At first blush, the schedules at most Washington area high schools seem to defy logic. Despite mounds of research suggesting that adolescents require extra sleep, high school students generally wake before dawn and start classes earlier than anyone else.
But changing those schedules is not as easy as it sounds, as members of one Maryland school board learned yesterday.
The Anne Arundel County school board is the latest in the Washington region to study later starting times for high schools. Classes begin at 7:17 a.m. in Anne Arundel high schools, the earliest in Maryland.
"My children go out of the door as zombies," said Eileen Powers, an Annapolis lawyer and parent, addressing the school board yesterday afternoon. "I know that they are not performing to the best of their abilities because they are exhausted."
High school starting times have crept ever earlier over the years, mostly to save money. Faced with expanding enrollments and increasingly complex academic programs, school systems have adopted staggered bus schedules, allowing each bus to run two or three routes a day. High schools are assigned the earliest starting times because they have the most extensive after-school programs and because parents don't want younger children standing at bus stops in the dark.
In Fairfax and Montgomery counties, the largest school systems in the Washington area, high schools start before 7:30 a.m. Both systems have discussed later starting times, but the talk has not led to action.
Serious discussions about changing school hours become ensnared in conflict and competing interests. Coaches typically don't want practice times and game schedules to be disrupted. After-school employers don't want to lose workers. Parents fear complications to their daily drop-off and pickup schedules. And any attempt to simplify the schedule -- say, by having every school open and close at the same time -- becomes a question of spiraling expense.
"Unfortunately, transportation literally drives our system because we are so big and have so many miles," said Kaye Kory, a Fairfax School Board member who has led an effort to reconsider starting times.
Despite the logistical obstacles, most school systems around Washington have discussed later hours for their high schools. The talk reflects a growing recognition that early hours are bad for high school students, who have particular sleep needs. A growing body of research suggests that adolescents require more sleep than adults and that they function best when allowed to sleep until 8 or 9 in the morning.
In December 2000, after a year of meetings, surveys and study, Arlington schools became the first in the region to successfully establish a later starting time for high schools. The School Board moved the start from 7:30 a.m. to 8:15 a.m., chiefly by adjusting the hours of middle and elementary schools. The Alexandria system later followed suit.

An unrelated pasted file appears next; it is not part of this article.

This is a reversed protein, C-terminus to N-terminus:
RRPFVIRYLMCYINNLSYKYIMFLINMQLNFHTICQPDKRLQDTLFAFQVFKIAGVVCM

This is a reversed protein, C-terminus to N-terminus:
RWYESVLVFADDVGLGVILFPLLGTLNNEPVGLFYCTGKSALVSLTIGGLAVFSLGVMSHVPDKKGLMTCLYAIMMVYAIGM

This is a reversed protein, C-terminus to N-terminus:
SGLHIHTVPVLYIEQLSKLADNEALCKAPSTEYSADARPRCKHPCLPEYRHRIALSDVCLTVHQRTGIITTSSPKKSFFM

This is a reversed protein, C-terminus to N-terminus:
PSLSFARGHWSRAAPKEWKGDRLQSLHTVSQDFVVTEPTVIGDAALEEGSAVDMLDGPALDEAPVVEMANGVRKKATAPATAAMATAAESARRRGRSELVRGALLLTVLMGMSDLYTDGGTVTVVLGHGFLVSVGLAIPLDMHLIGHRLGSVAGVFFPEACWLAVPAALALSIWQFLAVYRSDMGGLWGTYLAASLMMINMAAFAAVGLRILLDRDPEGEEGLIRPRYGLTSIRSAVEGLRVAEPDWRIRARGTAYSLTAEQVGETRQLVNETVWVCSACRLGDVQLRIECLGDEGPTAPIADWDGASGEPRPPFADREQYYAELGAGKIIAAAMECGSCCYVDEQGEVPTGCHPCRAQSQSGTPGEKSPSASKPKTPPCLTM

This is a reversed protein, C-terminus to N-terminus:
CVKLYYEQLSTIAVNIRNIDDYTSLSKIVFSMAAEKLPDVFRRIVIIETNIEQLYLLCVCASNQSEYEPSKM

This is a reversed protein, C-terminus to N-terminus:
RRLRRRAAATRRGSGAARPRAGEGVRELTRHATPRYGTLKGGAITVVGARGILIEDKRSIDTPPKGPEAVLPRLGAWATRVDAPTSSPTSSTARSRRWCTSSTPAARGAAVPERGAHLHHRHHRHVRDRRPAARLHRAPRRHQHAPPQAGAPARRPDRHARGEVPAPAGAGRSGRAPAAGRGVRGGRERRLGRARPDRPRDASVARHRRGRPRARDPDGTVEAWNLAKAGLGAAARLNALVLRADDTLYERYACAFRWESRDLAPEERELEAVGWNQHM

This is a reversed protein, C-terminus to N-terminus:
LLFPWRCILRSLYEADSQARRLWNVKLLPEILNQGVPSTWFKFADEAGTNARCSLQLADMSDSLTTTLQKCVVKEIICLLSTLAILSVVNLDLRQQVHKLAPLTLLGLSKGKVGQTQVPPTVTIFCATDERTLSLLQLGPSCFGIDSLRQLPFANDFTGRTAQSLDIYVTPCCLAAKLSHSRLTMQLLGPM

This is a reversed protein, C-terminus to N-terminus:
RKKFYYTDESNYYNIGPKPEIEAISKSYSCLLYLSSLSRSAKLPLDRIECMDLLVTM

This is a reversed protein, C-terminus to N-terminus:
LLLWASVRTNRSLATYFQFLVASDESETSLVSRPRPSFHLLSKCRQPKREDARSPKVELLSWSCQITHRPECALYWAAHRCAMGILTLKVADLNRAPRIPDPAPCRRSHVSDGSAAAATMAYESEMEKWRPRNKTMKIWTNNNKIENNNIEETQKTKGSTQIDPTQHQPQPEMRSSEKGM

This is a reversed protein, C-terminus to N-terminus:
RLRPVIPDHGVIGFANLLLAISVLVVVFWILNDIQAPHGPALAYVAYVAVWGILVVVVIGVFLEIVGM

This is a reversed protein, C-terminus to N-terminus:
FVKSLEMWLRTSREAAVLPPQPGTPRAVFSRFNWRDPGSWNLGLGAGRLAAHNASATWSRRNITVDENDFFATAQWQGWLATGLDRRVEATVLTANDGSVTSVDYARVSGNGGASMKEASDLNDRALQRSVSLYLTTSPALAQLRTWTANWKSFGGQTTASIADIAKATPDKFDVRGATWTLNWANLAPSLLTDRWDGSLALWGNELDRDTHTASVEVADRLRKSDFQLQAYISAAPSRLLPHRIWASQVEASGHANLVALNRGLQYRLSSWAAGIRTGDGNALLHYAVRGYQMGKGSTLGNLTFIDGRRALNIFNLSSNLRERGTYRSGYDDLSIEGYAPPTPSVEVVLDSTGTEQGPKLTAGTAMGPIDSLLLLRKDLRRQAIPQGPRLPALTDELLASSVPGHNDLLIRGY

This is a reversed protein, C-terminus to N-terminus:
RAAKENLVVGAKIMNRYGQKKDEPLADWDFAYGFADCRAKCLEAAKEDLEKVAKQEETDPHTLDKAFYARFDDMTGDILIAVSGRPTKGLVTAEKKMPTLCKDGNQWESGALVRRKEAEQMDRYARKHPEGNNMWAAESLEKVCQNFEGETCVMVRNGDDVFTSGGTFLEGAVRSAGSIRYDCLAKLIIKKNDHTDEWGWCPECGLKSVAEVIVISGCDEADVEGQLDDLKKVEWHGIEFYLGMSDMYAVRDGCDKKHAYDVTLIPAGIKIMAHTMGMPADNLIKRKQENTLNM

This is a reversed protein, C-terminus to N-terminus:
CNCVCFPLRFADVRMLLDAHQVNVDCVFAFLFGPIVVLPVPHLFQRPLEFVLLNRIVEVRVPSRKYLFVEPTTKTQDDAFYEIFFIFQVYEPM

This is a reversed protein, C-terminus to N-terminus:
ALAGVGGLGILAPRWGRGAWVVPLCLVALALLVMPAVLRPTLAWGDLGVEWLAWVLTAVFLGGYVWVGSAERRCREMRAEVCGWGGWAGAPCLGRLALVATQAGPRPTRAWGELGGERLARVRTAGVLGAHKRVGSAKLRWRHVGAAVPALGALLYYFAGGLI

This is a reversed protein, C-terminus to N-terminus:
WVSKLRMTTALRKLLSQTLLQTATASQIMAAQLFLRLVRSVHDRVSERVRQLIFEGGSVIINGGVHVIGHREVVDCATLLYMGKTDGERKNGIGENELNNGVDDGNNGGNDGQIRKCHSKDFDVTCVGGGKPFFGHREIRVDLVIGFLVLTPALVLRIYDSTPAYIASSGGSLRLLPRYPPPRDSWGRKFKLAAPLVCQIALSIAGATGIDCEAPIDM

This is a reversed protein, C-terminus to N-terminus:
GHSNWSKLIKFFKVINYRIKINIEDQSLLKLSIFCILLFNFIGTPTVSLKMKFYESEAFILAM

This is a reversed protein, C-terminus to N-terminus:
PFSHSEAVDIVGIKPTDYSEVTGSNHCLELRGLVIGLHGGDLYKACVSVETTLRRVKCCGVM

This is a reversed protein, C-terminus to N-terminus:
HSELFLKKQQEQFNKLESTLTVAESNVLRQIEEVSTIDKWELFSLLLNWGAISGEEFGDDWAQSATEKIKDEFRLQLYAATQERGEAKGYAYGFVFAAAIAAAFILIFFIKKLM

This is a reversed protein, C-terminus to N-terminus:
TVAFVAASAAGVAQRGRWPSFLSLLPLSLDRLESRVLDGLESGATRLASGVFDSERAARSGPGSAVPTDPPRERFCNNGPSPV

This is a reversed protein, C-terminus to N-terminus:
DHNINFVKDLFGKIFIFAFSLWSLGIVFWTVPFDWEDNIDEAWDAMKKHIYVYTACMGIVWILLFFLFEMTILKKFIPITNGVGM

While students and teachers in Arlington high schools applauded the new schedule, there was grumbling in the middle schools, which ended up with the earliest start, 7:50 a.m. And while test scores are rising in the high schools, Superintendent Robert G. Smith can't say whether that's because of the new starting time or any of a dozen other factors.
"We overcame a number of logistical barriers to pull it off," Smith said. "There have been issues -- with matching athletic schedules, and those kinds of events, with schools that don't have the same ending time. But we've worked through it."
In Anne Arundel yesterday, the school board reviewed three options. One is to delay the opening and closing times for all schools by 15 minutes, which would cause little harm but provide little relief. Another is to place high schools at the end of the bus schedule, with classes running from 9:30 a.m. to 4:10 p.m., cutting into after-school programs and jobs. A third is to adopt some semblance of the Arlington model, at a potential cost of $3 million to $4 million a year.
Parents at individual Anne Arundel schools have talked about later starting times for years. The issue divides both teachers and parents.
A few months ago, Sam Georgiou, chairman of the school board's Citizen Advisory Committee, surveyed his membership about delaying starting times by 15 minutes, the simplest option under review. Twenty-one schools said yes and 28 said no, among the parent leaders who responded. Most respondents said they liked the idea of changing school hours -- but not at their school.
"We live in a society," Georgiou said, "where convenience and lifestyle play a big role in dictating how our public schools are operated."